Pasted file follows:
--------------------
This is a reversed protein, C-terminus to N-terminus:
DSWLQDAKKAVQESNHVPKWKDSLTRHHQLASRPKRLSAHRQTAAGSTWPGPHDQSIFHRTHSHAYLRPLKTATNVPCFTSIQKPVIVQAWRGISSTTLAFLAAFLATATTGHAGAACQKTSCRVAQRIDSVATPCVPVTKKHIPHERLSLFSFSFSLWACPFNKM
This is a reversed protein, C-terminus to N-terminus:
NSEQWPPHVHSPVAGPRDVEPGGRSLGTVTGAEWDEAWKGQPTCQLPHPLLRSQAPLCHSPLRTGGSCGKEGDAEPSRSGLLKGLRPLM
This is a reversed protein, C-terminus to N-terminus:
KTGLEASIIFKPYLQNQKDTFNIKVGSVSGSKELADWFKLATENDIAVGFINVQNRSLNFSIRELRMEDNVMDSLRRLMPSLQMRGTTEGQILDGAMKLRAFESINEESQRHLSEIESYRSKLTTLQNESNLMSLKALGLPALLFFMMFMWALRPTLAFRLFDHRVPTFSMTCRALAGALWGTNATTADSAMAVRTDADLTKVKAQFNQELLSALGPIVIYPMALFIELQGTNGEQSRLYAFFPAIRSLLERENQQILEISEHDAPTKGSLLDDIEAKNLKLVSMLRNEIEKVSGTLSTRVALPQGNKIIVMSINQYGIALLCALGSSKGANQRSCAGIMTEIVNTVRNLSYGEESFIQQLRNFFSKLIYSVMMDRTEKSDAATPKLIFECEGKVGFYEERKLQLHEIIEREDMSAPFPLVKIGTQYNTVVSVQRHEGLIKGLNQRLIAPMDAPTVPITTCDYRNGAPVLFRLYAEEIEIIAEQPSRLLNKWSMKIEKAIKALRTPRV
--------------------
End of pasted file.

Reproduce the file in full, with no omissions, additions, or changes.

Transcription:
This is a reversed protein, C-terminus to N-terminus:
DSWLQDAKKAVQESNHVPKWKDSLTRHHQLASRPKRLSAHRQTAAGSTWPGPHDQSIFHRTHSHAYLRPLKTATNVPCFTSIQKPVIVQAWRGISSTTLAFLAAFLATATTGHAGAACQKTSCRVAQRIDSVATPCVPVTKKHIPHERLSLFSFSFSLWACPFNKM
This is a reversed protein, C-terminus to N-terminus:
NSEQWPPHVHSPVAGPRDVEPGGRSLGTVTGAEWDEAWKGQPTCQLPHPLLRSQAPLCHSPLRTGGSCGKEGDAEPSRSGLLKGLRPLM
This is a reversed protein, C-terminus to N-terminus:
KTGLEASIIFKPYLQNQKDTFNIKVGSVSGSKELADWFKLATENDIAVGFINVQNRSLNFSIRELRMEDNVMDSLRRLMPSLQMRGTTEGQILDGAMKLRAFESINEESQRHLSEIESYRSKLTTLQNESNLMSLKALGLPALLFFMMFMWALRPTLAFRLFDHRVPTFSMTCRALAGALWGTNATTADSAMAVRTDADLTKVKAQFNQELLSALGPIVIYPMALFIELQGTNGEQSRLYAFFPAIRSLLERENQQILEISEHDAPTKGSLLDDIEAKNLKLVSMLRNEIEKVSGTLSTRVALPQGNKIIVMSINQYGIALLCALGSSKGANQRSCAGIMTEIVNTVRNLSYGEESFIQQLRNFFSKLIYSVMMDRTEKSDAATPKLIFECEGKVGFYEERKLQLHEIIEREDMSAPFPLVKIGTQYNTVVSVQRHEGLIKGLNQRLIAPMDAPTVPITTCDYRNGAPVLFRLYAEEIEIIAEQPSRLLNKWSMKIEKAIKALRTPRV